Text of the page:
First Battle of Bull Run[change | change source]

Also called the First Battle of Manassas,[a] fought on July 21, 1861 it was the first large battle of the American Civil War. McDowell started marching part of his army around the left end of the Confederate army attempting a flanking maneuver. The two armies started shooting at each other about 6 a.m. near Matthews Hill. The Confederates did not expect the Union army to attack but they moved brigades to their left flank. The Union army pushed the Confederates back from Matthews Hill about 11 a.m. The Confederates retreated back to another hill called Henry House Hill. On the hill was Thomas J. Jackson's brigade. Another Confederate general was trying to regroup his men. When Jackson rushed forward to fill a gap in the Confederate line the general said, "Look men, there is Jackson standing like a stone wall!"[10] After the battle Jackson would be called "Stonewall Jackson". All the Union attacks on the Confederate lines failed. In the afternoon the Confederates made an attack of their own. This drove the Union army back towards Washington, D.C. The Confederates were too tired to chase after them.

Four days later, McDowell was replaced by Major general George B. McClellan.[1] A month later the name was changed to the Army of the Potomac.[1] McClellan began training McDowell's raw troops. He organized the army and made sure they were well equipped. For several months, Lincoln urged MaClellan to take the Army of the Potomac and go on the offensive. Finally Lincoln demanded he take action against the Confederate army.[1]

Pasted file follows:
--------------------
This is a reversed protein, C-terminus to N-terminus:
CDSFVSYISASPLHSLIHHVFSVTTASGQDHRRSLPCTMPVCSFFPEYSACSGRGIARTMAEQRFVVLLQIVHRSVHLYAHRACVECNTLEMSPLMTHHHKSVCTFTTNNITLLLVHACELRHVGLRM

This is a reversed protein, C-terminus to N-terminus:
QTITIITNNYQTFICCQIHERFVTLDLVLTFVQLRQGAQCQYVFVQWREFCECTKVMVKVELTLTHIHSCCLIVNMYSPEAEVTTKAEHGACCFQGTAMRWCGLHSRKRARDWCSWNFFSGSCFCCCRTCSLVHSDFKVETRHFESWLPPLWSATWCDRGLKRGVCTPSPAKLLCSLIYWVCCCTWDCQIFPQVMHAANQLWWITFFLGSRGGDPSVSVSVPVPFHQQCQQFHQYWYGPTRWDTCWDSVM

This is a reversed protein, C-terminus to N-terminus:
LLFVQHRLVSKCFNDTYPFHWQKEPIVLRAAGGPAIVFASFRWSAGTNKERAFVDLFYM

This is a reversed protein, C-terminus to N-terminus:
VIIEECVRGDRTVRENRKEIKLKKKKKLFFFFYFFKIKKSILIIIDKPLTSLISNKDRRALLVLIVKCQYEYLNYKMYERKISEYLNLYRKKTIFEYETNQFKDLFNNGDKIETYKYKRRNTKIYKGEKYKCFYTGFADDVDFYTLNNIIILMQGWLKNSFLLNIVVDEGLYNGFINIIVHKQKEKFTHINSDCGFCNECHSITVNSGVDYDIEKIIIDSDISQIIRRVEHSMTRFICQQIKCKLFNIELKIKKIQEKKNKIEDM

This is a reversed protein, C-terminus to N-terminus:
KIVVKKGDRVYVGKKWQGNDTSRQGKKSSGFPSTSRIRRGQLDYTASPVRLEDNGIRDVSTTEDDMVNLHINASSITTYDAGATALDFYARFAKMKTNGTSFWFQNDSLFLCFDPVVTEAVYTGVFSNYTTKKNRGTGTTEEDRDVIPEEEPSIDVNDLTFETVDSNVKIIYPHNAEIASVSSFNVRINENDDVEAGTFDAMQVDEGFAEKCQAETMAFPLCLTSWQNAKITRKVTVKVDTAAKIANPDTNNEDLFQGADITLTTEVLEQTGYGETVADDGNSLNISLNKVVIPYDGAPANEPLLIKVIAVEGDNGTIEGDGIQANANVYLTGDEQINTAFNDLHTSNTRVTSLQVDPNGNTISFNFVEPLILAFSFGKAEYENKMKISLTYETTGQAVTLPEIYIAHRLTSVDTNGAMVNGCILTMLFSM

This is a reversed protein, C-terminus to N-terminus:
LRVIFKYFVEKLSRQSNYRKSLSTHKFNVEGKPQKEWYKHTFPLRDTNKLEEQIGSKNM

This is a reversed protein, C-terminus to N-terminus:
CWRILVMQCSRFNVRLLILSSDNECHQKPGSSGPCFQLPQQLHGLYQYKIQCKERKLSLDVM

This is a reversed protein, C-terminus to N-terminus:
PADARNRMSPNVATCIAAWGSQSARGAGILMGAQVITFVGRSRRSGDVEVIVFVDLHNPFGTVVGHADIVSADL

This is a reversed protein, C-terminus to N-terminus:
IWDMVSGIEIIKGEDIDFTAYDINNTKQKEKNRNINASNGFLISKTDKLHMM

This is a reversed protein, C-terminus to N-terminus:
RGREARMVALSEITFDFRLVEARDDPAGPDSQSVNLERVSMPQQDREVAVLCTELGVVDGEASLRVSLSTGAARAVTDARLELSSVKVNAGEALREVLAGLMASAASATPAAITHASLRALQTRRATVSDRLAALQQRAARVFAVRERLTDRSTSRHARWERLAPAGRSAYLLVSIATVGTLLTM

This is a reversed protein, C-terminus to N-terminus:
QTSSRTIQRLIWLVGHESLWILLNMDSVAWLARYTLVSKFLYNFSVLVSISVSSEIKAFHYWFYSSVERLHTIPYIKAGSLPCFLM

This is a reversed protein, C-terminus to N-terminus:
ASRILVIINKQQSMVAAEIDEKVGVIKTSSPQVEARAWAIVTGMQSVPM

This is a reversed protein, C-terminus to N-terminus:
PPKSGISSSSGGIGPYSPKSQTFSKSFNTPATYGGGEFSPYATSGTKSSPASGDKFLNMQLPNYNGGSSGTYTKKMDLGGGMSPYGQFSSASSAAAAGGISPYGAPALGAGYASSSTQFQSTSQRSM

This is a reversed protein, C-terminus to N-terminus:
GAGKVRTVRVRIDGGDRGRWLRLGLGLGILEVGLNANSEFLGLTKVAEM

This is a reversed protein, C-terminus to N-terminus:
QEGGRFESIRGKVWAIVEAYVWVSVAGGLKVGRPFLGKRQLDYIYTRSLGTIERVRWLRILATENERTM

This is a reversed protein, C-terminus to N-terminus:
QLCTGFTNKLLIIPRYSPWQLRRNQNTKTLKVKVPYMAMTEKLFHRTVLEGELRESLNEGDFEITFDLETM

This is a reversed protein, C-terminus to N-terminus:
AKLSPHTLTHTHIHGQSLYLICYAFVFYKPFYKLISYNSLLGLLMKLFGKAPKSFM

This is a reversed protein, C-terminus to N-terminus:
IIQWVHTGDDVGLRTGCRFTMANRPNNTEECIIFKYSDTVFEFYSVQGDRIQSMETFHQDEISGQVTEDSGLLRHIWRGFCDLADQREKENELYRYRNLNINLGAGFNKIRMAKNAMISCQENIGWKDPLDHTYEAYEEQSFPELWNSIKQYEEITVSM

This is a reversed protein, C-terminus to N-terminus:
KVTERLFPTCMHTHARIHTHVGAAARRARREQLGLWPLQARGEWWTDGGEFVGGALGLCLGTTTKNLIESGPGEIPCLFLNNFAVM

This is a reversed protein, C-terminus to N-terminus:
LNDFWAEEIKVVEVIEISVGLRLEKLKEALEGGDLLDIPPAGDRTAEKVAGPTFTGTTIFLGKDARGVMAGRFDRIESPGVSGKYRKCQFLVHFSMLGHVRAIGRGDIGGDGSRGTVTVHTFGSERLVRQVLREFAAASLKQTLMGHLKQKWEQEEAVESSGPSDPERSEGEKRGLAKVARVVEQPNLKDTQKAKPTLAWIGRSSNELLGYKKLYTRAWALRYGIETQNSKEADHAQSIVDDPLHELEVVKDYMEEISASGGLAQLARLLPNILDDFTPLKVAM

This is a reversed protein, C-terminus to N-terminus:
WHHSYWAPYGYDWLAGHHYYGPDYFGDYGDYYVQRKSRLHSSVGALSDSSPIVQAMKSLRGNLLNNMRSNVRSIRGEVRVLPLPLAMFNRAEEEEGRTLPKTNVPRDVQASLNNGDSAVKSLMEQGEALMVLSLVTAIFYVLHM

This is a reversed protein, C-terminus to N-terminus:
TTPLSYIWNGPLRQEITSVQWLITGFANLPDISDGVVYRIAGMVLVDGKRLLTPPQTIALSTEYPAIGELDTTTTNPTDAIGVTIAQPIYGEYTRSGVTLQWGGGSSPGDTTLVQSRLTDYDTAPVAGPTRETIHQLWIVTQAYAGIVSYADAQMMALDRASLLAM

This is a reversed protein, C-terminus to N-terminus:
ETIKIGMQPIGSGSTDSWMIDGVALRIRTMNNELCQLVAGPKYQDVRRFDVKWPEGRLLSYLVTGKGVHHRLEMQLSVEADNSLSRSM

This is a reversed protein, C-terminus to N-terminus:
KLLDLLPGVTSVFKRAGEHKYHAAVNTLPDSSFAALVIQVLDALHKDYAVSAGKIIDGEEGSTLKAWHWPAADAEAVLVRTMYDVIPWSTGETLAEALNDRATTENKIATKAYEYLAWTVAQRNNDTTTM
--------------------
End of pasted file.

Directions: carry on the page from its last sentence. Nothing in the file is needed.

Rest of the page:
Peninsula Campaign[change | change source]

In March 1862, the Army of the Potomac began its first large-scale offensive in the Eastern Theater of the American Civil War. McClellan landed his army at Fort Monroe. The Army then moved northwest, up the Virginia Peninsula. The Confederate defensive position on the Warwick Line caught McClellan by surprise. McClellan ordered his army to prepare for a siege of Yorktown, Virginia. Before the Union army was ready, the Confederates began a withdrawal toward Richmond. The first heavy fighting of the campaign happened in the Battle of Williamsburg. The Union troops managed some small victories, but the Confederates continued their withdrawal. An amphibious flanking movement cut off the Confederate retreat. In the Battle of Drewry's Bluff, an attempt by the U.S. Navy to reach Richmond by way of the James River failed.